Port Townsend, today. Everyone is feeling the "Pinch or Screw at the Pump" these days, and of course, the oil companies, (whom the Republicans love to give massive tax credits to,) are going to "milk" the unrest in the Middle East for all it's worth.
Looks like another banner year for oil company profits, and it's only February.
I am really confused about all this, since what goes on in the middle east has zip to do with our gasoline supplies. Here in the Pacific Northwest, our gasoline comes from refineries in Anacortes, processing crude oil shipped by tanker (remember the Exxon Valdez?) from the North Slope via Valdez. Still more crude comes to Anacortes from B.C.
There are pipelines transporting product in western Washington and Oregon from Anacortes, Washington - Kinder Morgan and Olympic. Chevron supplies the eastern part of Washington and Oregon via pipeline from Salt Lake City, and Yellowstone delivers across Montana and Idaho into eastern Washington.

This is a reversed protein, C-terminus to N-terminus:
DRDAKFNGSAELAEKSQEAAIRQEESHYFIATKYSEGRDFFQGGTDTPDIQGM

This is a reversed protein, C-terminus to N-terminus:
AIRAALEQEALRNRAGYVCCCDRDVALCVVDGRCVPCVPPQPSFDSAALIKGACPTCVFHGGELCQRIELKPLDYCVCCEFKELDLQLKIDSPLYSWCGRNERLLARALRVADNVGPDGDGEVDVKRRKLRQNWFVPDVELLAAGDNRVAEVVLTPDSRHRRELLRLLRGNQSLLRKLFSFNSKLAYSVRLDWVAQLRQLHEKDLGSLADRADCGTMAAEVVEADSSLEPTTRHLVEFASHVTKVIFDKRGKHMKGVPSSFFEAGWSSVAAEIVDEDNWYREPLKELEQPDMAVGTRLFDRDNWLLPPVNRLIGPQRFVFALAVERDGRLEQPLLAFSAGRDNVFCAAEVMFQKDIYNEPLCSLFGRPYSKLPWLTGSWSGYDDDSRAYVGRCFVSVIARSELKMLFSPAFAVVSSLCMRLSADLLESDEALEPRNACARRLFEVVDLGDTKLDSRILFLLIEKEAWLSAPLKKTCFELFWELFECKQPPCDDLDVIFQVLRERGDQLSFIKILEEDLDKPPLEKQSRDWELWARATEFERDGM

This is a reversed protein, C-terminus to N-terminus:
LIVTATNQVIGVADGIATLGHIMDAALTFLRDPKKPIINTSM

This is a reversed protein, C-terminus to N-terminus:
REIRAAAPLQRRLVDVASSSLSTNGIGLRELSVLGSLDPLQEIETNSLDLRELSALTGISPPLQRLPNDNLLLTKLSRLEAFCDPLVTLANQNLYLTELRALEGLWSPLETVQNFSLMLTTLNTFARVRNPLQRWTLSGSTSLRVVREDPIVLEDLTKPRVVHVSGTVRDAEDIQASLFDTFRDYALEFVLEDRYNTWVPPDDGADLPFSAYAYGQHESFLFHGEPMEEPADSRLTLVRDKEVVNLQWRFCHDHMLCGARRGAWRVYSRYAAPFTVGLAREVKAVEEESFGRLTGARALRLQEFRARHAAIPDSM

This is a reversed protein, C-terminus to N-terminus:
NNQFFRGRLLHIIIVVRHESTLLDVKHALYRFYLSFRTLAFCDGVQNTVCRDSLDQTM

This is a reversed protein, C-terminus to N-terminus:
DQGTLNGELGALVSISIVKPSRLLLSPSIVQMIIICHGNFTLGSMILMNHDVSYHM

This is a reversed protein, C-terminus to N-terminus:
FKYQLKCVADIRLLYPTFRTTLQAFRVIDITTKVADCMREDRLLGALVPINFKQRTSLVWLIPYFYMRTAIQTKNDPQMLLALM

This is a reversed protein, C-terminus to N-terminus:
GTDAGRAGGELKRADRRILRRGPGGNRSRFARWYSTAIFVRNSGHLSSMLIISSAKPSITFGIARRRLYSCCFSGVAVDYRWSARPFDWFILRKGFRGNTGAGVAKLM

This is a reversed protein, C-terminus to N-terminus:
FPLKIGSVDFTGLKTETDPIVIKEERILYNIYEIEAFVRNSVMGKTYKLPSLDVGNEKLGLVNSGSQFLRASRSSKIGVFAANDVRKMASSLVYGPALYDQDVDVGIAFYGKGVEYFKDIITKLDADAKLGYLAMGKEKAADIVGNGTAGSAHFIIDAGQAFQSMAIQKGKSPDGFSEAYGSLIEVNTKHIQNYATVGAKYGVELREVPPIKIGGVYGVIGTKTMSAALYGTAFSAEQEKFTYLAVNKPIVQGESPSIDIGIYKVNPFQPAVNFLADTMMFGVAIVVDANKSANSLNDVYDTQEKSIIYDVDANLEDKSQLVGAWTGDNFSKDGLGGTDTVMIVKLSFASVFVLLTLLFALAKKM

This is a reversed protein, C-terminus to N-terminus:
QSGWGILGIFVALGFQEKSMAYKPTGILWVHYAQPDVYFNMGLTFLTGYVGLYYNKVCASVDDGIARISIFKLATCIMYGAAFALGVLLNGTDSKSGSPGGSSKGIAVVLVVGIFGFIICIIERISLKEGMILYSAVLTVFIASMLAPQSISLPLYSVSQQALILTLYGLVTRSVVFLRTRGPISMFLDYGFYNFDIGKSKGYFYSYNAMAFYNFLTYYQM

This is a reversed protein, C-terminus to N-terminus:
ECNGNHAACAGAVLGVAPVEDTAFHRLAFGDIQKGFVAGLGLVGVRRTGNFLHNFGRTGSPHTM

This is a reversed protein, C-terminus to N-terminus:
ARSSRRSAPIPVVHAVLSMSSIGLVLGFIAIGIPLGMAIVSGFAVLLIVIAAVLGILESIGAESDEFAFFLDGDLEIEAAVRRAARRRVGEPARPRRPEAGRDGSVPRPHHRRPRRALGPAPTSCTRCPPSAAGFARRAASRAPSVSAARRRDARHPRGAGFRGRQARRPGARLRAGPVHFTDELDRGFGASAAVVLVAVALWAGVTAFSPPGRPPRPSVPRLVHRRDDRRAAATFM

I think we are getting screwed at the pump. And I don't hear a damn moan or groan from anyone about it!
Even the folk who haul the crude are looking for ways to reduce their liability during this period of elevated oil prices. Maersk Tankers announced a change in modus operandi in a recent news release:
Maersk Tankers is taking slow steaming to a new level on its VLCCs with speeds as low as 8.5 knots – something that no other tanker owner has done.
The company said that it had taken a hard look at bunker consumption, which for example, on the VLCCs makes up about 85% of the voyage costs.
By slow steaming, the company had significantly improved earnings over the past 18 months, compared to competitors.
Ballasting at 8.5 knots – compared to the normal 14-16 knots - saved about 50% in bunker costs on the ballast leg and removed $400,000 on the bunker bill for a standard round voyage.
However, it also added another 11 days to the voyage, but as Maersk Tankers’ CEO Søren Skou commented in a recent interview:
“What it effectively means is that on an Arabian Gulf to Japan or China voyage the fuel savings will pay for the additional days. It doesn’t really cost you to extend the time the voyage takes and you are doing something good for the environment.”